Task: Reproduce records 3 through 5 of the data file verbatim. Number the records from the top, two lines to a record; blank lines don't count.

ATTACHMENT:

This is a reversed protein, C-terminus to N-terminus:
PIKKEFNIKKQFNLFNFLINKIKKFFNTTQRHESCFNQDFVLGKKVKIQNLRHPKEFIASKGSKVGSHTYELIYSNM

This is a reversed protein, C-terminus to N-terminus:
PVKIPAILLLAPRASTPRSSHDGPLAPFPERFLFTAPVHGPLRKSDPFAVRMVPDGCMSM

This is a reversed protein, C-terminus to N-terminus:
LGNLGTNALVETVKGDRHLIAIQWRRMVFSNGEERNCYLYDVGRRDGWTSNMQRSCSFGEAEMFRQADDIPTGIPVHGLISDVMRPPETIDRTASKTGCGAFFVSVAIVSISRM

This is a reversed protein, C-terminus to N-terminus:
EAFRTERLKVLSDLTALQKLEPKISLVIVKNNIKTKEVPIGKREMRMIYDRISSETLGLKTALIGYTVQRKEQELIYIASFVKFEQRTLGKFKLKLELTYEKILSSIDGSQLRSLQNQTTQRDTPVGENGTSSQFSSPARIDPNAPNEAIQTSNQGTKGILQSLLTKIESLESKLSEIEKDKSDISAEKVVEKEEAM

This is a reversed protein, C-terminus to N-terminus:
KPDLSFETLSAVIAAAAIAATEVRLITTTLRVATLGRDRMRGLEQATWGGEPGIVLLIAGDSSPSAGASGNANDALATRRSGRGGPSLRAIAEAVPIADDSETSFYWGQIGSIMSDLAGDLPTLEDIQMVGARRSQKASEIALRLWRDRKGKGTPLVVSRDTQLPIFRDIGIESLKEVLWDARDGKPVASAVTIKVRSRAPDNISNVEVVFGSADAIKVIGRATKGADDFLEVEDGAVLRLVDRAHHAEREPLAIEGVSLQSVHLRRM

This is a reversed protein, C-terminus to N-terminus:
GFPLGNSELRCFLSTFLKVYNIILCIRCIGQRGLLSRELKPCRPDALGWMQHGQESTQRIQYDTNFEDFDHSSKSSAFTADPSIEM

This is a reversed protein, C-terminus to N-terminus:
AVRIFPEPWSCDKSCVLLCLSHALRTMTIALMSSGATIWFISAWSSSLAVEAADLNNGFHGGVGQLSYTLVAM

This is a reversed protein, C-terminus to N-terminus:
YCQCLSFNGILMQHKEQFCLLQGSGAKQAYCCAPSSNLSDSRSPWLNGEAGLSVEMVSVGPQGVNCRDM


This is a reversed protein, C-terminus to N-terminus:
LGNLGTNALVETVKGDRHLIAIQWRRMVFSNGEERNCYLYDVGRRDGWTSNMQRSCSFGEAEMFRQADDIPTGIPVHGLISDVMRPPETIDRTASKTGCGAFFVSVAIVSISRM

This is a reversed protein, C-terminus to N-terminus:
EAFRTERLKVLSDLTALQKLEPKISLVIVKNNIKTKEVPIGKREMRMIYDRISSETLGLKTALIGYTVQRKEQELIYIASFVKFEQRTLGKFKLKLELTYEKILSSIDGSQLRSLQNQTTQRDTPVGENGTSSQFSSPARIDPNAPNEAIQTSNQGTKGILQSLLTKIESLESKLSEIEKDKSDISAEKVVEKEEAM

This is a reversed protein, C-terminus to N-terminus:
KPDLSFETLSAVIAAAAIAATEVRLITTTLRVATLGRDRMRGLEQATWGGEPGIVLLIAGDSSPSAGASGNANDALATRRSGRGGPSLRAIAEAVPIADDSETSFYWGQIGSIMSDLAGDLPTLEDIQMVGARRSQKASEIALRLWRDRKGKGTPLVVSRDTQLPIFRDIGIESLKEVLWDARDGKPVASAVTIKVRSRAPDNISNVEVVFGSADAIKVIGRATKGADDFLEVEDGAVLRLVDRAHHAEREPLAIEGVSLQSVHLRRM